If you’re still resorting to traditional advertising methods for promoting your small business, consider this: This year, U.S. adults will spend 23 percent more time on mobile devices than in 2013.
Mobile advertising is no longer reserved for big-name brands with impressive budgets. In the same way Google made it easy to set up and run a pay-per-click campaign, Facebook makes it possible for a small company to get a Facebook campaign up and running in 10 minutes.
But before Facebook broke the paradigm, few thought companies could successfully market to a mobile user. Facebook has proved that it’s possible to generate a positive ROI by using targeted tools such as Custom Audiences. Most big brands have made the move to mobile, and small brands are catching up quickly.
Divas SnowGear, a Wisconsin-based company that makes outerwear for women snowmobile riders, has discovered the power of targeting buyers on Facebook. It used traditional print and banner ads on snowmobile websites before realizing that 99 percent of this readership is male. After switching to Facebook ads, the company can now target women who prefer certain snowmobile manufacturers or athletes.
Today, 189 million Facebook users are mobile only, and mobile generates a third of Facebook’s ad revenue. The potential in mobile advertising is vast, but if you want to get ahead of the curve, you need to know your options.
Viable Mobile Options for Your Small Business
As a small business owner, you have several routes you can take to reach mobile users. While Facebook has simplified mobile advertising for small businesses, there are many platforms you can leverage to meet your audience members where they are.
- Facebook: Look at Facebook first. The targeting options are too powerful to pass up. For example, you can upload your email list, and Facebook will match all of the emails it can and create a custom audience for you. You can then target that audience or one with similar interests and behaviors.
- Digital Ad Networks: There are hundreds of digital ad networks, so identifying your target market and finding networks that reach this demographic is crucial. For instance, if you’re selling automotive parts, you should target websites and blogs that cater to men, such as sports-related sites. Some work with the Facebook ad network while others don’t. If that’s important to you, make sure it has Facebook in its network.
- Pinterest: On Pinterest, your product does all the work for you. A pin works to promote your product without the advertising jargon. If people like the product in the picture, they can click and be directed to the product on your site. It doesn’t get any easier than that.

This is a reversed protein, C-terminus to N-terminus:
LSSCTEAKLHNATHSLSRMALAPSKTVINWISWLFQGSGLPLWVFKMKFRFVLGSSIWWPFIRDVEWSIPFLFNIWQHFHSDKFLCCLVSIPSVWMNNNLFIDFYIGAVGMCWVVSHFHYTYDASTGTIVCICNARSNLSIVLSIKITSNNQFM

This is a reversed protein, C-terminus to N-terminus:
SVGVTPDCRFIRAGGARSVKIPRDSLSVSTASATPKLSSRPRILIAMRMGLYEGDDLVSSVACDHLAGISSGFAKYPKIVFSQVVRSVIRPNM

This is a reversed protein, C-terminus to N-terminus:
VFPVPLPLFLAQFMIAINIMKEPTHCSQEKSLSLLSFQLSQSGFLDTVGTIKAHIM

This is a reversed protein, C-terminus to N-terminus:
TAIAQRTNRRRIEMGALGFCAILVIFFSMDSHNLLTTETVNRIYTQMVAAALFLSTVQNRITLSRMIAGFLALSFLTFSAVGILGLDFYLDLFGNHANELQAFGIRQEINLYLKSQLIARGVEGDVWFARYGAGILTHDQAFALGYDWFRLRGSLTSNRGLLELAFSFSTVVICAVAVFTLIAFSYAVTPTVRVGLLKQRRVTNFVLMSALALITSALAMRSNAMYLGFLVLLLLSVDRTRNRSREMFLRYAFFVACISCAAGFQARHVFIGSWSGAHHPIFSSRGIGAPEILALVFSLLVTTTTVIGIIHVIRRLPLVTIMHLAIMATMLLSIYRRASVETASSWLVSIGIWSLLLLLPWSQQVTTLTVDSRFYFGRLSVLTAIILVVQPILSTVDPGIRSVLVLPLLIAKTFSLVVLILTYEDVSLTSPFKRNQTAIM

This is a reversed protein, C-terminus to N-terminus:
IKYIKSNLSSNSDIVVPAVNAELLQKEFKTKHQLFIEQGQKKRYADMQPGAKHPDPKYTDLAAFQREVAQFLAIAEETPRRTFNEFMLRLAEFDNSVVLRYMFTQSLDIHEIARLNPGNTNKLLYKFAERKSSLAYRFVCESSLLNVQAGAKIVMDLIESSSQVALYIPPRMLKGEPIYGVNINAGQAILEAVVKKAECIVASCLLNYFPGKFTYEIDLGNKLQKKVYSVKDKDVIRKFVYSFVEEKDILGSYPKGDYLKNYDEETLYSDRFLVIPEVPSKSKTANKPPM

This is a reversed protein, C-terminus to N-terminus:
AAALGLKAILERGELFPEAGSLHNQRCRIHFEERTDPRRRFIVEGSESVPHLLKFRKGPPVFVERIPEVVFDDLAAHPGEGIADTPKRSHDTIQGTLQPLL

- Instagram: Like Pinterest, Instagram posts serve as promotional material. If your products have a visual appeal — as in fashion, crafts, or furniture — getting your image in front of the right audience can be a powerful and compelling tool. Unlike Pinterest, you can’t link back to your site on Instagram, so it’s more difficult to direct viewers to purchase. But Instagram will likely figure out a way to work with brands to drive engagement and monetize its site in the near future.
Taking the Plunge
Making the shift to mobile advertising might seem daunting, but the exposure and targeting options it provides your small business are well worth it. To simplify and direct your efforts, start with these four steps:
- Get your site ready. First and foremost, know how your site performs on each mobile device — iOS and Android smartphones, as well as tablets. If your user experience is weak on Android, target only iOS users until you can fix your site.
- Segment, segment, segment. Study your potential customers so you can tailor the right message to the right group. This includes geo-targeting. Knowing where your customers are can help you deliver more relevant, personalized ads.
- Hire an expert. You probably know plenty of Internet-savvy individuals, but developing and deploying ads isn’t something you should take lightly. Your credibility and integrity depend on it. Find someone who knows how to develop an ad that converts by doing A/B testing and who uses professional tools such as Optimizely, Crazy Egg, or Lucky Orange.
- Close the deal. Provide a clear call to action. When someone clicks on your ad, what do you want him to see or do next? Have a plan for each step of the customer’s visit, and make sure you put the necessary guides in place.
Mobile advertising has exploded and will only continue on an upward trajectory. From 2013 to 2014 alone, mobile advertising spend in the U.S. is on track to increase by more than $8 billion. And by 2017, it’s expected to top $47 billion.
If you want to get ahead of the game, shift your advertising efforts toward mobile and learn to do it well. Then, you can reach your customers with ease and be prepared to take on future trends in the mobile ad space.
How is your small business capitalizing on mobile advertising?
Clay Bethune is a successful entrepreneur and co-founder of 9th & Elm. Clay has been an entrepreneur for more than 15 years and has started and sold many businesses in various industries. His passion is taking an idea from a simple concept and turning it into a profitable endeavor. He’s constantly working on perfecting efficient processes and loves problem solving, all things “startup,” and brainstorming with young entrepreneurs about the next big thing. Clay is married to Elly, his business partner and co-founder of 9th & Elm.